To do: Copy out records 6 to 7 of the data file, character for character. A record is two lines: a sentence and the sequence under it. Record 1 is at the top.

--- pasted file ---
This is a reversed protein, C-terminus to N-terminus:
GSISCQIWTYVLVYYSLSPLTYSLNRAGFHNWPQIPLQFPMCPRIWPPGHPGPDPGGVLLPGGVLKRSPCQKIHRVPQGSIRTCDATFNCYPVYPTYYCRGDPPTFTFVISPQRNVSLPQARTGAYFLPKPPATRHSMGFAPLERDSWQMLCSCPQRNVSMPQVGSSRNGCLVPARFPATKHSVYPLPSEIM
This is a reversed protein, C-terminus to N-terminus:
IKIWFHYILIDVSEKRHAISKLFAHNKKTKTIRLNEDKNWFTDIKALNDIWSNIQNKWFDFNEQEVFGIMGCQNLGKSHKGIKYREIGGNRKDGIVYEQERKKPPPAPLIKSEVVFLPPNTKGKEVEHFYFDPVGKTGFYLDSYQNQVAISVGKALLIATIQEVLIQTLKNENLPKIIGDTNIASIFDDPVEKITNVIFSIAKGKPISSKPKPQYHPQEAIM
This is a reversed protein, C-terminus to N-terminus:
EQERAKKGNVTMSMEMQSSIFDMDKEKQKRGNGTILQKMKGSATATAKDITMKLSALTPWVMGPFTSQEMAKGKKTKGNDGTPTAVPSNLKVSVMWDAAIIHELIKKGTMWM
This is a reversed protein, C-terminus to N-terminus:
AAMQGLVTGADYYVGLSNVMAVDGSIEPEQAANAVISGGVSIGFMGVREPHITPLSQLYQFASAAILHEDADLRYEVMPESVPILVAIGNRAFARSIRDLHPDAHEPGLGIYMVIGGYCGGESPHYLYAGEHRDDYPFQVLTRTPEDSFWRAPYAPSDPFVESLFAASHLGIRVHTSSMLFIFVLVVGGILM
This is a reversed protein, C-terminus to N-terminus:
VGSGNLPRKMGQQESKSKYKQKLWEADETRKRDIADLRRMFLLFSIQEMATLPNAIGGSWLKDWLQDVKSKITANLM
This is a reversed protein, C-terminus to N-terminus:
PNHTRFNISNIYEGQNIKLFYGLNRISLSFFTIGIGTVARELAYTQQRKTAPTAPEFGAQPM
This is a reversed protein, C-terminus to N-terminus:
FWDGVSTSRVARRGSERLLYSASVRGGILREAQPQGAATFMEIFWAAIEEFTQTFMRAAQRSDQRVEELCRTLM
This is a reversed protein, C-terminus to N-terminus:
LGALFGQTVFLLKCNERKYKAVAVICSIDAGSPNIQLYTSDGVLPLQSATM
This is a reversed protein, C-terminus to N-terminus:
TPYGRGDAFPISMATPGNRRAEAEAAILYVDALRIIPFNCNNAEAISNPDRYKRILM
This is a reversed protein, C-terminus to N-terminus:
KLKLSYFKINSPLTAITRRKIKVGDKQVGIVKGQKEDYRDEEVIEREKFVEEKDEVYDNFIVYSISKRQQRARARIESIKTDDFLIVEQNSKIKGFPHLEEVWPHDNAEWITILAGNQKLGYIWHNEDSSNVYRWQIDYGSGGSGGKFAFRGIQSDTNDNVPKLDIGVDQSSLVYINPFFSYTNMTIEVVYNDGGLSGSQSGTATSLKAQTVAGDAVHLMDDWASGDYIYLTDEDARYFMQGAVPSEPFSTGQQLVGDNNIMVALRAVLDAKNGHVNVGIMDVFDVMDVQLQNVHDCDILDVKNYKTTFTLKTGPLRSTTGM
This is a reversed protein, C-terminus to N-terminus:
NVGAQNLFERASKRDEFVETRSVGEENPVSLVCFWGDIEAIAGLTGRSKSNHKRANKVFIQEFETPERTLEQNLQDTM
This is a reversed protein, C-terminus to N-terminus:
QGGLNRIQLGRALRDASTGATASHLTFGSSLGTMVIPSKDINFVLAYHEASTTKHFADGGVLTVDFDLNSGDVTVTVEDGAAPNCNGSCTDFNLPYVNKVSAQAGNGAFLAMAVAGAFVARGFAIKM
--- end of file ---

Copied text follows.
This is a reversed protein, C-terminus to N-terminus:
PNHTRFNISNIYEGQNIKLFYGLNRISLSFFTIGIGTVARELAYTQQRKTAPTAPEFGAQPM
This is a reversed protein, C-terminus to N-terminus:
FWDGVSTSRVARRGSERLLYSASVRGGILREAQPQGAATFMEIFWAAIEEFTQTFMRAAQRSDQRVEELCRTLM